Major League Rugby has confirmed that that the Austin Gilgronis and LA Giltinis will not be competing in the league in 2023. They are the first teams to leave the league since the Colorado Raptors departed in 2020, and they will be only teams to have left involuntarily. This follows on the footsteps of both teams being suspended from the playoffs last year but is not directly related that debacle. In the same press release, the league teased that a new expansion side will be added, putting the competition at 12 teams for the upcoming season.

The Gilchrist Saga

Both Austin and LA are owned by Adam Gilchrist, who built his wealth on the explosively successful F45 gym franchise. Originally intending to own just one team in LA, he bought the struggling Austin franchise in order to hold it over while another buyer could be found. Many fans were happy to see him rehabilitate Austin, a team that had been something of a joke on the field and had been an absolute mess off it. There was also a general appreciation for his willingness to spend money on rugby in the Americas and raise the stature of the league with high quality venues and players. However, there was also a lot of discomfort due to the ridiculous cocktail-themed names of the teams and the apparent flouting of salary cap rules.

Gilchrist's teams were wildly successful on the pitch, with LA winning the championship in their inaugural season in 2021 and both teams in playoff position in 2022. However, while conducting due diligence during the sale of Austin, the league uncovered significant salary cap violations and suspended the team from the playoffs. While we don't have the details of what happened next, it's believed that Gilchrist threatened to pull LA out of the playoffs in protest, and the league responded by suspending them as well. Gilchrist then sued, hoping for an injunction to prevent his teams missing the playoffs, but did not receive one. The playoffs went ahead without him, while the lawsuit remains ongoing.

Meanwhile, F45 was facing a disastrous IPO that saw shares drop over 60%, and Gilchrist, having much of his wealth still tied up in F45 shares, began to run short on cash. Stories emerged of unpaid wages, putting the future of the teams in doubt. For months, rumors swirled online about the fates of the teams, while the league worked to find new owners in time for the 2023 season. Eventually, they set a deadline of October 20th for the sale of the teams. Despite interest from potential owners in both teams, neither was able to finalize a deal.

What lies ahead for staff, players, and teams

While these suspensions are unfortunate, they don't mark the end of the story. Should the teams find new owners, they will be able to rejoin the league in the future. In that sense, it isn't much different to Dallas pulling out of the 2021 season, then rejoining in 2022. In their announcement, the MLR stated that they will be continuing youth rugby efforts in both cities, which should help maintain some of the connection that the league has had to those areas.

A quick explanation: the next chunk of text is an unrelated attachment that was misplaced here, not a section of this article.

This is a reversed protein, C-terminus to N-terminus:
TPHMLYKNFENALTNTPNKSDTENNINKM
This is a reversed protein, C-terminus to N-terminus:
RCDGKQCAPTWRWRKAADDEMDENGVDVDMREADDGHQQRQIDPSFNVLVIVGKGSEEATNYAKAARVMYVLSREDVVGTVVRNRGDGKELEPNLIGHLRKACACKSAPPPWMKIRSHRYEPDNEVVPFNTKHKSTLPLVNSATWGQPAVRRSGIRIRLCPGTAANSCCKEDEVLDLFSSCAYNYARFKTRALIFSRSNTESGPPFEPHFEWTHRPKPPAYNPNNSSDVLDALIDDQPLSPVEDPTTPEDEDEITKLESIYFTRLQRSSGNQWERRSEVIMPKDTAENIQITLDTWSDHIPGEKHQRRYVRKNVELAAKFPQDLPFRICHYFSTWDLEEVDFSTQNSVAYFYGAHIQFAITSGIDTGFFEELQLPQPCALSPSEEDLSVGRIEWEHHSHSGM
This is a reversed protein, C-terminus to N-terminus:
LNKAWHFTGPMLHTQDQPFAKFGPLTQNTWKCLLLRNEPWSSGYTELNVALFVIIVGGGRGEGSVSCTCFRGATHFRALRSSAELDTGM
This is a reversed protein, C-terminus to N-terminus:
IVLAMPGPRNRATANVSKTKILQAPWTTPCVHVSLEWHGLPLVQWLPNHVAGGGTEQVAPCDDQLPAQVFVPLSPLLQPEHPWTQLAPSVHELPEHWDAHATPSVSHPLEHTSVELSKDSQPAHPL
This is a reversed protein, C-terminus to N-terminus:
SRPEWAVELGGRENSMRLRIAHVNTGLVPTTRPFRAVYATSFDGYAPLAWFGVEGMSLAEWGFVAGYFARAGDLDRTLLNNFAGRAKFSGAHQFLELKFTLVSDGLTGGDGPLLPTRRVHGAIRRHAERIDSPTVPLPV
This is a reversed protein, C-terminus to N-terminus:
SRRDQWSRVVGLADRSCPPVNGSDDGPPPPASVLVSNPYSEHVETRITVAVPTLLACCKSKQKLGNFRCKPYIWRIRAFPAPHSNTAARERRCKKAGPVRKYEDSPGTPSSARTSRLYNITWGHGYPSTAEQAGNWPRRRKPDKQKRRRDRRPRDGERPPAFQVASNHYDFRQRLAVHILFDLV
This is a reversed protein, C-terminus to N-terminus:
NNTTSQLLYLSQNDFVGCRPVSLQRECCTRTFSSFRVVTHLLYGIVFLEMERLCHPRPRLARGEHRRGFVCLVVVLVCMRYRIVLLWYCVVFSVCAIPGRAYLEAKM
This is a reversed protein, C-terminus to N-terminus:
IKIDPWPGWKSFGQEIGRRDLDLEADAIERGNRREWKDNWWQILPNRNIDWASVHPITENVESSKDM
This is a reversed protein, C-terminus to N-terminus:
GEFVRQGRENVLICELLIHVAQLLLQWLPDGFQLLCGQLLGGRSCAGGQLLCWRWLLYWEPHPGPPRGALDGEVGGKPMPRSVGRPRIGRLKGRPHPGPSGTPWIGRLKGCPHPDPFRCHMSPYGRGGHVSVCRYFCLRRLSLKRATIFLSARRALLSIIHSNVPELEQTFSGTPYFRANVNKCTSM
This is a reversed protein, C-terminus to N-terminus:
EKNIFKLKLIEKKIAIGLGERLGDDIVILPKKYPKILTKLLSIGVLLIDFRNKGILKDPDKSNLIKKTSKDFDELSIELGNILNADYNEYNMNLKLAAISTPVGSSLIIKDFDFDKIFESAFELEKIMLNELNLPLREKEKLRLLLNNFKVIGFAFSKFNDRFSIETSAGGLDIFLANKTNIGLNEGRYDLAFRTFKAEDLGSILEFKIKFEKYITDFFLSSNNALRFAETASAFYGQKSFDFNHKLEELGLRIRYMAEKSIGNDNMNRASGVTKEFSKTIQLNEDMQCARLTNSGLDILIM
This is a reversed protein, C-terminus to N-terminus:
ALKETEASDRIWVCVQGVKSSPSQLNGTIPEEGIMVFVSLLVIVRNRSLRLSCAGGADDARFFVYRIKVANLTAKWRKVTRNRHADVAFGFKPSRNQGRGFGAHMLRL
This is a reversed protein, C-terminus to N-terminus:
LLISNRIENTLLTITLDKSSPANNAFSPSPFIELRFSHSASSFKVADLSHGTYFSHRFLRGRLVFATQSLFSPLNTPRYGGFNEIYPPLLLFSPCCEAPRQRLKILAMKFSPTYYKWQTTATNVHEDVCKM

For the players, however, this is a more significant disruption. Several of the biggest names, such as Matt Giteau and Adam Ashe, have retired or left for other leagues. For the remaining players, the league has stated that it will hold a dispersal draft, much like it did with the Colorado Raptors when they left the league and for the Dallas Jackals when they opted out of the 2021 season. Many of the players will likely end up on the roster of the new expansion side, with the other teams likely taking on a few players each. Unfortunately, with two teams completely disappearing and only one joining, many players will likely miss out.

As for the staff, some could find a place on other teams around the league, including on the new expansion team. Some have already left, with LA coach Stephen Hoiles has already returned to his native Australia to coach Randwick. However, it's unclear whether they will ever be able to recover the money owed to them by Gilchrist. They are probably the group most deeply affected by this news, and hopefully the community and the league can take measures to ensure they are taken care of.

A new challenger emerges

There is some positive news to report today. MLR has confirmed that a new team will be joining the league, after much offseason speculation. They have stated that they will announce the details at a later date, but sources confirm that the team will be based in Chicago. This will fill a significant gap in the MLR's coverage, finally placing team in the rugby-rich Midwest. The name of this new team is apparently still undecided, but so long as they aren't cocktail-centric I don't think I'll have to write another scathing op-ed.

The addition of Chicago will level out the conference structure, with 12 teams divided into two 6-team conferences. This will allow for a convenient 16-match schedule, with home and away games against in-conference rivals and one match against each of the other teams. The only lingering question will be whether Chicago or NOLA joins the West conference. While NOLA makes more geographic sense due to its proximity to Texas, Chicago has significantly convenient air travel.

At the end of the day, no one likes to see teams leave, and it's especially painful for Austin, a founding member of the league that had just started to find success. However, these sorts of growing pains are inevitable, and the possibility of a new fanbase in a new part of the country is exciting.


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